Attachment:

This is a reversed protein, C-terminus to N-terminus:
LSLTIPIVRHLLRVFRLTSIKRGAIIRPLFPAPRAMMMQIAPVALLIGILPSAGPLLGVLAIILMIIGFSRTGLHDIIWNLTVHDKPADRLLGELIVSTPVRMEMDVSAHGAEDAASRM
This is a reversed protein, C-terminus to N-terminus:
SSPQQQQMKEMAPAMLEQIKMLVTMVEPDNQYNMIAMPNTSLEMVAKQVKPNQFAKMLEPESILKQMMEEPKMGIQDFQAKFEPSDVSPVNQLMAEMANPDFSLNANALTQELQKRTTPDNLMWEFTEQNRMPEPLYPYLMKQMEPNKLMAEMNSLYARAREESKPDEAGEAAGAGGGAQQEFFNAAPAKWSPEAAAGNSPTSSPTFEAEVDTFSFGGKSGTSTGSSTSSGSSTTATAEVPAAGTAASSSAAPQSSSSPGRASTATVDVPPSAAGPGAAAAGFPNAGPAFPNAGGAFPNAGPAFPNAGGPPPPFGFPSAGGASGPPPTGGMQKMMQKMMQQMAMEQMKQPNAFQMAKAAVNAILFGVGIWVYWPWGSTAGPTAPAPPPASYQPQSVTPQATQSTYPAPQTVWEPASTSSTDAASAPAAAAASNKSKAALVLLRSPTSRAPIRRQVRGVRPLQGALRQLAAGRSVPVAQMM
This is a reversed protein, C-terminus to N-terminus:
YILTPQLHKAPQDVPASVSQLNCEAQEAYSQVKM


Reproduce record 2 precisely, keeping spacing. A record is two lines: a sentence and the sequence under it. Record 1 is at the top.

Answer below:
This is a reversed protein, C-terminus to N-terminus:
SSPQQQQMKEMAPAMLEQIKMLVTMVEPDNQYNMIAMPNTSLEMVAKQVKPNQFAKMLEPESILKQMMEEPKMGIQDFQAKFEPSDVSPVNQLMAEMANPDFSLNANALTQELQKRTTPDNLMWEFTEQNRMPEPLYPYLMKQMEPNKLMAEMNSLYARAREESKPDEAGEAAGAGGGAQQEFFNAAPAKWSPEAAAGNSPTSSPTFEAEVDTFSFGGKSGTSTGSSTSSGSSTTATAEVPAAGTAASSSAAPQSSSSPGRASTATVDVPPSAAGPGAAAAGFPNAGPAFPNAGGAFPNAGPAFPNAGGPPPPFGFPSAGGASGPPPTGGMQKMMQKMMQQMAMEQMKQPNAFQMAKAAVNAILFGVGIWVYWPWGSTAGPTAPAPPPASYQPQSVTPQATQSTYPAPQTVWEPASTSSTDAASAPAAAAASNKSKAALVLLRSPTSRAPIRRQVRGVRPLQGALRQLAAGRSVPVAQMM